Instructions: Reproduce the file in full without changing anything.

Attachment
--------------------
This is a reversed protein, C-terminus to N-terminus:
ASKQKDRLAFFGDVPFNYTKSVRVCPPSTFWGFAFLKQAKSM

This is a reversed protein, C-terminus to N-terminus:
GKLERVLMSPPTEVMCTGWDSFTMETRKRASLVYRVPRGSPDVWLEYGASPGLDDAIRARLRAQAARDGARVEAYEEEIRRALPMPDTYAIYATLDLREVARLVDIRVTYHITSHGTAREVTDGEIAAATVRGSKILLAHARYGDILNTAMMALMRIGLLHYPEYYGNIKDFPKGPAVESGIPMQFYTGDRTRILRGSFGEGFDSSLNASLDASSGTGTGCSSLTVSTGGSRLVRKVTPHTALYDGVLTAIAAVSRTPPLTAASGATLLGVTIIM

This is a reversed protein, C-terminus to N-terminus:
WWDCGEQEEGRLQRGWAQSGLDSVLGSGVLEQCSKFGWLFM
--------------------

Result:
This is a reversed protein, C-terminus to N-terminus:
ASKQKDRLAFFGDVPFNYTKSVRVCPPSTFWGFAFLKQAKSM

This is a reversed protein, C-terminus to N-terminus:
GKLERVLMSPPTEVMCTGWDSFTMETRKRASLVYRVPRGSPDVWLEYGASPGLDDAIRARLRAQAARDGARVEAYEEEIRRALPMPDTYAIYATLDLREVARLVDIRVTYHITSHGTAREVTDGEIAAATVRGSKILLAHARYGDILNTAMMALMRIGLLHYPEYYGNIKDFPKGPAVESGIPMQFYTGDRTRILRGSFGEGFDSSLNASLDASSGTGTGCSSLTVSTGGSRLVRKVTPHTALYDGVLTAIAAVSRTPPLTAASGATLLGVTIIM

This is a reversed protein, C-terminus to N-terminus:
WWDCGEQEEGRLQRGWAQSGLDSVLGSGVLEQCSKFGWLFM